THE organisation representing landlords in the private rental sector has criticised the Government’s measures announced this week for dealing with the country’s housing crisis.
Tom O’Brien, Chairman of the Irish Property Owners’ Association said the measures failed to address the imbalance that exists in the tax regime for investment funds or Real Estate Investment Trusts (REITS) and private landlords. The Government announced that purchases of more than 10 houses at once will attract a stamp duty of 10%.
However, this will not apply to blocks of apartments, while local authorities and approved housing bodies will also be exempt.Under the plans, all owner-occupiers will also be eligible to buy reserved sections of new housing developments, rather than just first time buyers.
However Mr O’Brien said: ‘There was nothing in the announcement to address the inequity of the income tax regime that REITs enjoy over private landlords.
‘In fact, the proposals ignored the fact that these funds are paying no income tax on sizeable rental portfolios whilst private landlords pay income tax at 51% and cannot get the government to agree to allowing basic deductions for standard business expenses such as Local Property Tax.
‘There is no basis or logic for the disparity in treatment although the Government will point to supply as an excuse. Does the much greater supply provided by the private landlord not count in this regard?’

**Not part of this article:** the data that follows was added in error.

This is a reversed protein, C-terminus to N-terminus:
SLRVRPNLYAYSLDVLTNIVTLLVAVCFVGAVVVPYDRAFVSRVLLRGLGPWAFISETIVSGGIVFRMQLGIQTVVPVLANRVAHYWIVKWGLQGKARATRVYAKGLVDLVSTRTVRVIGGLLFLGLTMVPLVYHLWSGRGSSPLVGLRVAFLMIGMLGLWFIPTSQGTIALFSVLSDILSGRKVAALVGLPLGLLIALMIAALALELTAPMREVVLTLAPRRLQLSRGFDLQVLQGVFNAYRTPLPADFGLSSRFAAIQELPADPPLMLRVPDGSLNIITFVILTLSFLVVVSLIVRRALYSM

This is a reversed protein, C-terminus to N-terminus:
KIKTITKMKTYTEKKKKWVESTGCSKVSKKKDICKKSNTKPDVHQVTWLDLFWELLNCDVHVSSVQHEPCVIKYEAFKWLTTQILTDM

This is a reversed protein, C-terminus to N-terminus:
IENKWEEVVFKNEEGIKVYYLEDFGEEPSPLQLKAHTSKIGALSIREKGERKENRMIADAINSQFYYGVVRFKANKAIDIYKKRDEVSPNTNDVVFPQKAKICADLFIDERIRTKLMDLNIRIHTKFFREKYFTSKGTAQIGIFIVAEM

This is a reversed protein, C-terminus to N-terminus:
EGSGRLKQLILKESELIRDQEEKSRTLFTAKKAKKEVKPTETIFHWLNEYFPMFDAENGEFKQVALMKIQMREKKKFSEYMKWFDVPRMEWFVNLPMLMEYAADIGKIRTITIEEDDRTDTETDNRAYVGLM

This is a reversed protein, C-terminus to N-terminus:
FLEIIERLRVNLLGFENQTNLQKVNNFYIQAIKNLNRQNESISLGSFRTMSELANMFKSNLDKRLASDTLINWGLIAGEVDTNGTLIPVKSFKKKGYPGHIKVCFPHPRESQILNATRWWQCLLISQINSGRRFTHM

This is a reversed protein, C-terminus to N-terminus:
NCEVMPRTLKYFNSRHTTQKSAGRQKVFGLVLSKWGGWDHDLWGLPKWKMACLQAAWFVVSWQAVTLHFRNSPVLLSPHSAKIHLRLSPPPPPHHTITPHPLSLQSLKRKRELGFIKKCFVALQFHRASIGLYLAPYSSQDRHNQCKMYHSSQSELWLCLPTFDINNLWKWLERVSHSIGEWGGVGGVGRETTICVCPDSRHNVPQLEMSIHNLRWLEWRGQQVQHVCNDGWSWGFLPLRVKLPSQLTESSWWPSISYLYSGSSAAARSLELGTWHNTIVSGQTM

There had been concerns in certain sectors that the introduction of tax measures could result in an exit of investment funds from the market which Mr O’Brien disagrees with.
‘I don’t buy the claim that these funds will exit the market if a level of tax is levied on them. The level of return that these funds are enjoying from a gross rental roll up scenario far outstrips what they can get in other asset classes in other jurisdictions and therefore there is scope to introduce a flat rate of income tax without impacting demand from the funds.
‘This would also enable the Government to afford hard pressed private landlords some relief from the excessive tax burden that they currently pay.
‘The measures introduced this week will have very little impact on the REITs as the vast majority of their investments are in the apartment market which is exempt from the stamp duty measures announced.’
He repeated his call on the government to address imbalances that exist between private landlords and investment funds.
Cork South West FF TD Christopher O’Sullivan said the ‘issue of vulture funds, cuckoo funds and institutional investors, and bulk buying housing estates around the country is scandalous and has to be addressed.’
He welcomed the government plans and said he would would continue to fight on behalf of people with connections to rural areas who want to build in those areas. ‘That’s something I’ve always supported. Last week the government approved its affordable housing bill. This will deliver social and affordable homes on public lands.
‘This bill will start to deliver housing later this year and will ease the pressure on housing supply. I also welcome recent developments in Clonakilty, where we’ve seen 100 social houses built, and in Skibbereen where 50 have been built.’
FF TD for Cork North West, Aindrias Moynihan welcomed 16 new social homes approved at a scheme situated at Sleaveen East.
This is part four in a series about the West Cork rental crisis.
Read part one here.
Read Part two here.
Read part three here.